Storage quota

Frequently asked questions

  • I cannot copy files although we haven’t used up all space: You have probably exceeded the quota on the number of files.

  • I have moved files to the project folder but my home quota usage did not go down: Depending on the cluster, moving files does not change ownership of the files. You need to also change the ownership of the files in the project folder from you to the project (change the ownership from username_g to username; see also below).

What is quota and why is it needed?

Storage is a shared and limited resource and in a number of places we need to enforce quota to avoid that some script accidentally fills up the disk and the system becomes unusable for everybody.

Storage quota is specified in:

  • Number of files (or “inodes”): limits how many files you or a group may own. When this limit is reached, you or the group cannot create new files (but you might still increase the size of existing files). “Inodes” are entries in the index node table which store attributes and disk block locations for each file and folder.

  • Space limit: affects the aggregated size of all your files or files of a group. When this limit is reached you or the group cannot store more data (new data or increasing file sizes) on the system.

Quota applies to specific folders

Often it is intended that storage quota applies to a specific folder on the file system. For example, the so-called HOME quota shall apply to your home folder /cluster/home/user. A project may have dedicated quota for data stored under their project folder which is found under /cluster/projects/nnABCDk where nnABCDk is the account name of your project.

Because file systems have different features, unfortunately it is not always guaranteed that what you observe on the system matches this intention. Below, we will discuss how to detect and troubleshoot such situations.

Getting information about your usage and quota

We can get an overview with the dusage command. This is not a built-in Unix command but rather a tool which we have developed for NRIS clusters to wrap around lower-level commands and tools to get a quick overview. The actual output might be different for every user:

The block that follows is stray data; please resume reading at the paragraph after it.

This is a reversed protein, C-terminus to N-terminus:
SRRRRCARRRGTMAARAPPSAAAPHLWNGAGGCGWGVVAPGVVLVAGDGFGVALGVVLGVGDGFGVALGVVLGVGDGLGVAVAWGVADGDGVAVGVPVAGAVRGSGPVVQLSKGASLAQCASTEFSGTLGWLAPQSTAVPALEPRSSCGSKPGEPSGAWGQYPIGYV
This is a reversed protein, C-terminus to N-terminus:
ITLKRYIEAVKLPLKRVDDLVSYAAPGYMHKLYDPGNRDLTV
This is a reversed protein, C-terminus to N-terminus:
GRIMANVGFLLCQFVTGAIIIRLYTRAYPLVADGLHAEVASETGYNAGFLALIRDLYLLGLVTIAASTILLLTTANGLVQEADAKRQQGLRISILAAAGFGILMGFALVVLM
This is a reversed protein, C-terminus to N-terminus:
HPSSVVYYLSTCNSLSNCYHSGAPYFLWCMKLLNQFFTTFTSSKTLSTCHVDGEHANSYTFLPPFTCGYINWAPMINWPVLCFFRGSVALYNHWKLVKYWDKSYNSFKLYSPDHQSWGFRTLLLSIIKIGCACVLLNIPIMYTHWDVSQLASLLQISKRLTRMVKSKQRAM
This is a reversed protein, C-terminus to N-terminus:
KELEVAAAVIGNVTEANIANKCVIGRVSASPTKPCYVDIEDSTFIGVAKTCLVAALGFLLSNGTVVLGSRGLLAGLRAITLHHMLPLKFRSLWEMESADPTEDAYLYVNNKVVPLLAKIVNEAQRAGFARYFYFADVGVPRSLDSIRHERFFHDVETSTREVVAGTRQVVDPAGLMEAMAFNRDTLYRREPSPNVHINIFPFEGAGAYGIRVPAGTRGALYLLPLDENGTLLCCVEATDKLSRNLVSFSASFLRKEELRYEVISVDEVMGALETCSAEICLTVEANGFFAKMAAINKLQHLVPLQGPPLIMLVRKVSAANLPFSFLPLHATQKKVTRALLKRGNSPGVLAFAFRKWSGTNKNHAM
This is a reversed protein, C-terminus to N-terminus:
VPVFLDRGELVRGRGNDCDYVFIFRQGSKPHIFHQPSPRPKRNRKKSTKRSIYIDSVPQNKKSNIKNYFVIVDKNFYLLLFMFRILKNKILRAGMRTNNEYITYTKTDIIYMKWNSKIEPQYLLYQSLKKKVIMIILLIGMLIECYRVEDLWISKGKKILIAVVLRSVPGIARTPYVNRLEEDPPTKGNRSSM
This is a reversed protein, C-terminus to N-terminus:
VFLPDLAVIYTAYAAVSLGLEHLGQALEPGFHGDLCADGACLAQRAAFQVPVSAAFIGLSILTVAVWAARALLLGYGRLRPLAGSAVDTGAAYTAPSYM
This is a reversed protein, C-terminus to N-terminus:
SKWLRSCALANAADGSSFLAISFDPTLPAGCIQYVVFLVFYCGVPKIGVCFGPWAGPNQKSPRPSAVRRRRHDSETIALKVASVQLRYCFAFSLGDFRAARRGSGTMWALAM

$ dusage

dusage v0.3.0

                     path    space used    quota (s)    quota (h)      files    quota (s)    quota (h)
-------------------------  ------------  -----------  -----------  ---------  -----------  -----------
                /cluster/      14.5 GiB                              235 068
       /cluster/home/****       5.4 GiB     20.0 GiB     20.0 GiB     39 921      100 000      100 000
 /cluster/work/users/****       7.6 GiB                              195 083
/cluster/projects/nn****k       1.7 TiB      2.0 TiB      2.0 TiB  1 036 089    2 000 000    2 000 000
/cluster/projects/nn****k       3.0 TiB     10.0 TiB     10.0 TiB  2 805 458   10 000 000   10 000 000
/cluster/projects/nn****k     134.2 MiB      1.0 TiB      1.0 TiB        168    1 000 000    1 000 000

Please report issues at:

The column “files” (number of files) actually lists inodes and we know that these are not precisely the same thing but we have chosen the name “files” since it is hopefully more intuitive to the users who may have never heard of “inodes”.

What are inodes?

Inodes are entries in the index node table which store attributes and disk block locations for each file and folder. If you want to see the inode numbers for your files and folders, try:

$ ls -li

Troubleshooting: Disk quota is full

  • This can be surprising for users and difficult to debug for staff:

    • On Saga and Fram: Depending on the state of the file system there can be a lag between going over quota and experiencing “Disk quota exceeded” errors.

    • On Saga and Fram: If you moved files and kept wrong group permissions, this can exceed quota but we have overnight scripts which fix group permissions so it can look good again next morning.

    • dusage can indicate that you are above quota although du may show that there are almost no files or data used: the reason is that moving files does not change ownership and in this case du and dusage can give a different information. Only dusage gives you reliable information about how your quota is affected.

  • Recovery on Fram and Saga:

    • Moving files to project data or $USERWORK may not be enough since mv preserves group permissions. Therefore you have the following options:

      • Copy files and then carefully delete the files in $HOME.

      • Move files and adjust group permission with chown or chgrp.

      • Move files and wait overnight for our scripts to adjust them for you.

  • Recovery on Betzy: